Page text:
First, your last month's rent is probably already paid. It is the landlord's responsibility to require any deposit of an increase your last month's rent. Thus, so long as you provide your written notice to terminate the tenancy before the landlord requires you to increase the last month's rent deposit, you should be in the clear. Note however that the California law is unsettled on this question, as this guide helps show: http://www.dca.ca.gov/publications/landlordbook/moving-out.shtml (note distinction between the wording "last month's rent" and "security for last month's rent"). If the landlord drafted the lease thirty years ago, then there is a California rule of contract interpretation that says any ambiguity today should be resolved in your favor.
Second, you may be entitled to interest on the security deposit, either by contract or by law. As to the latter, this would be governed by any applicable ordinances of your city (typically rent control) rather than the law of California. Are you in a rent control area: http://dca.lacounty.gov/tsSecurityDeposits.html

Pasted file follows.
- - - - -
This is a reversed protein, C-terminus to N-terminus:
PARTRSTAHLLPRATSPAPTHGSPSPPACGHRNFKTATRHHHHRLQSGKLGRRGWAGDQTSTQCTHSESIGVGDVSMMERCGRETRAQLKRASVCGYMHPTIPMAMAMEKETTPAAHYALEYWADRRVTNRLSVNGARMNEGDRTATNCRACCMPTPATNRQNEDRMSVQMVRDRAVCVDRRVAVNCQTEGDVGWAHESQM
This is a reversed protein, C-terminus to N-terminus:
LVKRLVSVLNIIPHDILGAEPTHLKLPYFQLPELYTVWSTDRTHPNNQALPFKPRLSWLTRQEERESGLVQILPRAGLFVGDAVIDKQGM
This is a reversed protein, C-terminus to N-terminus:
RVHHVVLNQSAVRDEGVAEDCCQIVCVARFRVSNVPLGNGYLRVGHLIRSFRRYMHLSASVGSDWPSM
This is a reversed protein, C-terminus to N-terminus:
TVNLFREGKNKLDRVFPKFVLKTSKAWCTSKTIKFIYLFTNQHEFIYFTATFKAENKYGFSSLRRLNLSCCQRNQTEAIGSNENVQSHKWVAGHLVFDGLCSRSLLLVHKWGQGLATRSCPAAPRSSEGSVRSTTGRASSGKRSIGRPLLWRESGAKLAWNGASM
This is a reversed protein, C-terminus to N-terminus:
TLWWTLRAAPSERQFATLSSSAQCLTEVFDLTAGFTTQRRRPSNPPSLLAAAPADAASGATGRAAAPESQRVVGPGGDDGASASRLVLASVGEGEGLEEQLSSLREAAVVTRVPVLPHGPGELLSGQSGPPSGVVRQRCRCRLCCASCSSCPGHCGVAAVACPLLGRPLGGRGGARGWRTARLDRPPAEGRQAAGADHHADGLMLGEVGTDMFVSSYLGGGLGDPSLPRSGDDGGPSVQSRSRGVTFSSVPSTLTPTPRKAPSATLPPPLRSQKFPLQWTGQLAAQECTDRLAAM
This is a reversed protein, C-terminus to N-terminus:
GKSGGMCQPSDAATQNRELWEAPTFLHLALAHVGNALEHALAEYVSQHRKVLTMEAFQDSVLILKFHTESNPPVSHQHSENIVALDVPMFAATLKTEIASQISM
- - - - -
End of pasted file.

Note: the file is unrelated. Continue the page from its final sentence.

Third, have you already asked the landlord for a copy of the lease? If the document cannot be found, then its 'essential terms' may be reconstructed by oral testimony. Your testimony might be the only and best evidence of the lease terms if you are the only one with personal knowledge. It might be reasonable to presume the lease terms were quite favorable to you because you did choose to live there 30-years.
Fourth, regarding the security deposit, determining what is reasonable "wear and tear" after 30-years will be very specific to your unique property situation, including repairs and improvements over the years.
Fun fact: Imagine if you had made your security deposit with an ounce of gold; a pleasant surprise to receive that back today!
the new landlord has an obligation to furnish you with a copy of the original lease and is responsible for furnishing you with your deposit back less any money being withheld for damage.